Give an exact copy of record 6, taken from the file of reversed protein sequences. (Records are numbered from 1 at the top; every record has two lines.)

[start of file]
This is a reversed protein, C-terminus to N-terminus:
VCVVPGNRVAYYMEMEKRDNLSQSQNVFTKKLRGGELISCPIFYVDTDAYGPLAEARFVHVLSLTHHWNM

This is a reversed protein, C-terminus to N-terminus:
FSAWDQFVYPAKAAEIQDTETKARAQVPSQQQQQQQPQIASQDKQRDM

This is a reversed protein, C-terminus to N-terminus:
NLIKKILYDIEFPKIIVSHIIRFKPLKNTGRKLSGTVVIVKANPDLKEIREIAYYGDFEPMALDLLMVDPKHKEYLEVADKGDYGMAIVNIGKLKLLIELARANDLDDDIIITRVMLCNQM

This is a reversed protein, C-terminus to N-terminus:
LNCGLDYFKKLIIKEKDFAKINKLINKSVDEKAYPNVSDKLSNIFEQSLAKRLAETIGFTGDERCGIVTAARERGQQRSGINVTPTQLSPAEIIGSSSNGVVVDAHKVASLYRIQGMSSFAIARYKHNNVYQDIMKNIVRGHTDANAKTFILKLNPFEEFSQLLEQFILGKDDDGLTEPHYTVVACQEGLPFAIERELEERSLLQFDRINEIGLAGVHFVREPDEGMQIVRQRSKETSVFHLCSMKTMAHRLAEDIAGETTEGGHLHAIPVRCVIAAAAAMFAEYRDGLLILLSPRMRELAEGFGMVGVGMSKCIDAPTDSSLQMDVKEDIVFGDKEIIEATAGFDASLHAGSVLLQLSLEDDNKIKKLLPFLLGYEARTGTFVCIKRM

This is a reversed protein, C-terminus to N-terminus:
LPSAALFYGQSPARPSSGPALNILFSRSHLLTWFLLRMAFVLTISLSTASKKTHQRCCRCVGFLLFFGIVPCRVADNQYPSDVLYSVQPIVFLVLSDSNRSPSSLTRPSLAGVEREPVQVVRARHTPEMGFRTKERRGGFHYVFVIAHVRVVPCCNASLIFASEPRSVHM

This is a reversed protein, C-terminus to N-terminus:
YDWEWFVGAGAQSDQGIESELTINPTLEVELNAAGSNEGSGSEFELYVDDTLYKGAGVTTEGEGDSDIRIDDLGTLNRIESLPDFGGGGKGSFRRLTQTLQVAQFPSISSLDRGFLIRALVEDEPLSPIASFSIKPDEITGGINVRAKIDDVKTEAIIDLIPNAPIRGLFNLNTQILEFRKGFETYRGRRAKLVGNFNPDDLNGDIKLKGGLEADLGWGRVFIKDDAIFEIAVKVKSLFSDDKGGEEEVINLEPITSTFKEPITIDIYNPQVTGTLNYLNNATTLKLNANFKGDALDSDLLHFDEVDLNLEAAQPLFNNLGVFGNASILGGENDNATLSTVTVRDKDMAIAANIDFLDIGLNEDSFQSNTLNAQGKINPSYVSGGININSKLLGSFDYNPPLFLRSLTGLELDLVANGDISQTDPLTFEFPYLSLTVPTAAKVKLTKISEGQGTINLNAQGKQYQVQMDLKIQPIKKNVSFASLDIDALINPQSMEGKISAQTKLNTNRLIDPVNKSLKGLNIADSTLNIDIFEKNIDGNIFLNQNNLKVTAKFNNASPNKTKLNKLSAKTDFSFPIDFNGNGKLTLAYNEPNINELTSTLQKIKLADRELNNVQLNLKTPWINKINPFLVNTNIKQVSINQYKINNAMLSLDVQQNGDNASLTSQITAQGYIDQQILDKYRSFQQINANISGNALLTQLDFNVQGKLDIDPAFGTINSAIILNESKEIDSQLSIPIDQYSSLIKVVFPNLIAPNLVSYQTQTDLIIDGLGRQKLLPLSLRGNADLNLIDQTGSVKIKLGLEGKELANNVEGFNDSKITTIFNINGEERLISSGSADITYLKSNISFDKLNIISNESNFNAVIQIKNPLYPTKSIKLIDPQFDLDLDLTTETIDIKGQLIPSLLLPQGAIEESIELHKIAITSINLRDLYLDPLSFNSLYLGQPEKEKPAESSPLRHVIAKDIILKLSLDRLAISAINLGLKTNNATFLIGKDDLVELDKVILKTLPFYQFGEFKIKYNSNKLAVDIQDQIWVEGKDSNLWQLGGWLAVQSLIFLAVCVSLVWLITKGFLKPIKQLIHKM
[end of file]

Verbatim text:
This is a reversed protein, C-terminus to N-terminus:
YDWEWFVGAGAQSDQGIESELTINPTLEVELNAAGSNEGSGSEFELYVDDTLYKGAGVTTEGEGDSDIRIDDLGTLNRIESLPDFGGGGKGSFRRLTQTLQVAQFPSISSLDRGFLIRALVEDEPLSPIASFSIKPDEITGGINVRAKIDDVKTEAIIDLIPNAPIRGLFNLNTQILEFRKGFETYRGRRAKLVGNFNPDDLNGDIKLKGGLEADLGWGRVFIKDDAIFEIAVKVKSLFSDDKGGEEEVINLEPITSTFKEPITIDIYNPQVTGTLNYLNNATTLKLNANFKGDALDSDLLHFDEVDLNLEAAQPLFNNLGVFGNASILGGENDNATLSTVTVRDKDMAIAANIDFLDIGLNEDSFQSNTLNAQGKINPSYVSGGININSKLLGSFDYNPPLFLRSLTGLELDLVANGDISQTDPLTFEFPYLSLTVPTAAKVKLTKISEGQGTINLNAQGKQYQVQMDLKIQPIKKNVSFASLDIDALINPQSMEGKISAQTKLNTNRLIDPVNKSLKGLNIADSTLNIDIFEKNIDGNIFLNQNNLKVTAKFNNASPNKTKLNKLSAKTDFSFPIDFNGNGKLTLAYNEPNINELTSTLQKIKLADRELNNVQLNLKTPWINKINPFLVNTNIKQVSINQYKINNAMLSLDVQQNGDNASLTSQITAQGYIDQQILDKYRSFQQINANISGNALLTQLDFNVQGKLDIDPAFGTINSAIILNESKEIDSQLSIPIDQYSSLIKVVFPNLIAPNLVSYQTQTDLIIDGLGRQKLLPLSLRGNADLNLIDQTGSVKIKLGLEGKELANNVEGFNDSKITTIFNINGEERLISSGSADITYLKSNISFDKLNIISNESNFNAVIQIKNPLYPTKSIKLIDPQFDLDLDLTTETIDIKGQLIPSLLLPQGAIEESIELHKIAITSINLRDLYLDPLSFNSLYLGQPEKEKPAESSPLRHVIAKDIILKLSLDRLAISAINLGLKTNNATFLIGKDDLVELDKVILKTLPFYQFGEFKIKYNSNKLAVDIQDQIWVEGKDSNLWQLGGWLAVQSLIFLAVCVSLVWLITKGFLKPIKQLIHKM